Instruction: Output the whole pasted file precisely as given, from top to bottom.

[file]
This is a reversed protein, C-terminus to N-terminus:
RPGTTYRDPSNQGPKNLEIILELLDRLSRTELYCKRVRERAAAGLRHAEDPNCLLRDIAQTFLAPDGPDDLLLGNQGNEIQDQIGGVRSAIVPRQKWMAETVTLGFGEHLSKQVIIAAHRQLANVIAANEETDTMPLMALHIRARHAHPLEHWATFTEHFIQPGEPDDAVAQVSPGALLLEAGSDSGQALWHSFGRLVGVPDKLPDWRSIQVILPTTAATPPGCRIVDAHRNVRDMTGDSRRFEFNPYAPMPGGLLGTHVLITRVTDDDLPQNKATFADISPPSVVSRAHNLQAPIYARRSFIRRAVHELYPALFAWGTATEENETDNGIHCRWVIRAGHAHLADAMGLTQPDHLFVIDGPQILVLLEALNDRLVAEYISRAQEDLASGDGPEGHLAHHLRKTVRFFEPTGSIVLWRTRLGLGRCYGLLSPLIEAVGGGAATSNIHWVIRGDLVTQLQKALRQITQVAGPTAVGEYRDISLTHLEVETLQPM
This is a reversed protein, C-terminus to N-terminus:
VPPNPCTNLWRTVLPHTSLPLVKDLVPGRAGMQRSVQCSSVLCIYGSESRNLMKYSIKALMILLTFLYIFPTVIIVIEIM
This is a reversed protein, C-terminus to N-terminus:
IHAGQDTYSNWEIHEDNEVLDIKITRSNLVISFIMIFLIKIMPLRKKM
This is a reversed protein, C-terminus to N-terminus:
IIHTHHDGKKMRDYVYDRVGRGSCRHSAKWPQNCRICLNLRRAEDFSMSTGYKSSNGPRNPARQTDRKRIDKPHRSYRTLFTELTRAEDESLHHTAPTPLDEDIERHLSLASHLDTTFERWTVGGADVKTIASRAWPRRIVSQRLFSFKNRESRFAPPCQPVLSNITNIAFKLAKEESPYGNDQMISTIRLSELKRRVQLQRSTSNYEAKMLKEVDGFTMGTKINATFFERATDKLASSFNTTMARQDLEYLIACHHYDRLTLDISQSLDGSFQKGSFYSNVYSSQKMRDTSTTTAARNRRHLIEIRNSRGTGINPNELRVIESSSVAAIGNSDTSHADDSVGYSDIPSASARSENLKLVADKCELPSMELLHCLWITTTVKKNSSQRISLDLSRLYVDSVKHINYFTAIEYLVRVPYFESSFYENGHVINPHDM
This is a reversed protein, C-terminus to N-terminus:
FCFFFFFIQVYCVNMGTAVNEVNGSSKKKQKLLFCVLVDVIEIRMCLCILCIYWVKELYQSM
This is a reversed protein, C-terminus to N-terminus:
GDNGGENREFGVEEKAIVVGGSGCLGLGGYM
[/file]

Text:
This is a reversed protein, C-terminus to N-terminus:
RPGTTYRDPSNQGPKNLEIILELLDRLSRTELYCKRVRERAAAGLRHAEDPNCLLRDIAQTFLAPDGPDDLLLGNQGNEIQDQIGGVRSAIVPRQKWMAETVTLGFGEHLSKQVIIAAHRQLANVIAANEETDTMPLMALHIRARHAHPLEHWATFTEHFIQPGEPDDAVAQVSPGALLLEAGSDSGQALWHSFGRLVGVPDKLPDWRSIQVILPTTAATPPGCRIVDAHRNVRDMTGDSRRFEFNPYAPMPGGLLGTHVLITRVTDDDLPQNKATFADISPPSVVSRAHNLQAPIYARRSFIRRAVHELYPALFAWGTATEENETDNGIHCRWVIRAGHAHLADAMGLTQPDHLFVIDGPQILVLLEALNDRLVAEYISRAQEDLASGDGPEGHLAHHLRKTVRFFEPTGSIVLWRTRLGLGRCYGLLSPLIEAVGGGAATSNIHWVIRGDLVTQLQKALRQITQVAGPTAVGEYRDISLTHLEVETLQPM
This is a reversed protein, C-terminus to N-terminus:
VPPNPCTNLWRTVLPHTSLPLVKDLVPGRAGMQRSVQCSSVLCIYGSESRNLMKYSIKALMILLTFLYIFPTVIIVIEIM
This is a reversed protein, C-terminus to N-terminus:
IHAGQDTYSNWEIHEDNEVLDIKITRSNLVISFIMIFLIKIMPLRKKM
This is a reversed protein, C-terminus to N-terminus:
IIHTHHDGKKMRDYVYDRVGRGSCRHSAKWPQNCRICLNLRRAEDFSMSTGYKSSNGPRNPARQTDRKRIDKPHRSYRTLFTELTRAEDESLHHTAPTPLDEDIERHLSLASHLDTTFERWTVGGADVKTIASRAWPRRIVSQRLFSFKNRESRFAPPCQPVLSNITNIAFKLAKEESPYGNDQMISTIRLSELKRRVQLQRSTSNYEAKMLKEVDGFTMGTKINATFFERATDKLASSFNTTMARQDLEYLIACHHYDRLTLDISQSLDGSFQKGSFYSNVYSSQKMRDTSTTTAARNRRHLIEIRNSRGTGINPNELRVIESSSVAAIGNSDTSHADDSVGYSDIPSASARSENLKLVADKCELPSMELLHCLWITTTVKKNSSQRISLDLSRLYVDSVKHINYFTAIEYLVRVPYFESSFYENGHVINPHDM
This is a reversed protein, C-terminus to N-terminus:
FCFFFFFIQVYCVNMGTAVNEVNGSSKKKQKLLFCVLVDVIEIRMCLCILCIYWVKELYQSM
This is a reversed protein, C-terminus to N-terminus:
GDNGGENREFGVEEKAIVVGGSGCLGLGGYM